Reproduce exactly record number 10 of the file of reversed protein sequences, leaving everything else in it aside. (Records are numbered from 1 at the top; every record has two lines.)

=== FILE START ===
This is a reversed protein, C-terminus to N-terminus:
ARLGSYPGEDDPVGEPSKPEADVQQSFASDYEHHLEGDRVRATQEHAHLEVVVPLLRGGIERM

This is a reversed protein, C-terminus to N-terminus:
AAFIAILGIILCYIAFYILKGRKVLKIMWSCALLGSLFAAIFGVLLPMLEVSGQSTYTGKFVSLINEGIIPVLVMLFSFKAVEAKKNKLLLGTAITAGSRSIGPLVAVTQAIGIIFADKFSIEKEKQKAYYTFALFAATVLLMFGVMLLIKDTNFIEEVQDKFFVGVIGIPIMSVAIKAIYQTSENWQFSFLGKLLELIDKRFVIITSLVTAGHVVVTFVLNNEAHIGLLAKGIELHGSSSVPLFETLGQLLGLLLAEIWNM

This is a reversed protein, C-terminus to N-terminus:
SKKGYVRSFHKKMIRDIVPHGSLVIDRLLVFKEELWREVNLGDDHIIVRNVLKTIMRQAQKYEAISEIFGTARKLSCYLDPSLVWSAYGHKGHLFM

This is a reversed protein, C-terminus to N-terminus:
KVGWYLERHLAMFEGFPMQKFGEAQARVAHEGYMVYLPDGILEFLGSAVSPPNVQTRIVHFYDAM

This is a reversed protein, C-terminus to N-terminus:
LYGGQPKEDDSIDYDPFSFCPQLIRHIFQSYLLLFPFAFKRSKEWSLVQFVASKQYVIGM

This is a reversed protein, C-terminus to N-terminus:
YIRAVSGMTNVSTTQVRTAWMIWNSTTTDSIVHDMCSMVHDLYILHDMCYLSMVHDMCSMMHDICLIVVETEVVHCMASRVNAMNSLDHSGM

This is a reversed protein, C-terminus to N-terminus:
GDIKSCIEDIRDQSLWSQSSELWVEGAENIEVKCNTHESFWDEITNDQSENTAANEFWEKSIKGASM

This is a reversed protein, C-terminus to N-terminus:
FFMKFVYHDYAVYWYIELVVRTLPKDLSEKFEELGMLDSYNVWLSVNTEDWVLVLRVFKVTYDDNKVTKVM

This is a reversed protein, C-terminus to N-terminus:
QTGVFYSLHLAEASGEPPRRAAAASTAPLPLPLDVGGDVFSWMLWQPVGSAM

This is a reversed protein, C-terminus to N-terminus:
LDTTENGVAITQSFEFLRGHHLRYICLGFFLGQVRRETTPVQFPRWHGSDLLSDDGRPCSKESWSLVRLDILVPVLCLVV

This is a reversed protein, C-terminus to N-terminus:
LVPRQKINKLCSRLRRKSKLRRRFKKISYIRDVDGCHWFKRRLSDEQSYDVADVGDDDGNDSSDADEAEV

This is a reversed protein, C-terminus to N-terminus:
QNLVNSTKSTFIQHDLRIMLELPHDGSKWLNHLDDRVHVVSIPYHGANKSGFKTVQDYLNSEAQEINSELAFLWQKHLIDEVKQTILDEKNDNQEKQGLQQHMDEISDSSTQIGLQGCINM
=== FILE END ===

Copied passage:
This is a reversed protein, C-terminus to N-terminus:
LDTTENGVAITQSFEFLRGHHLRYICLGFFLGQVRRETTPVQFPRWHGSDLLSDDGRPCSKESWSLVRLDILVPVLCLVV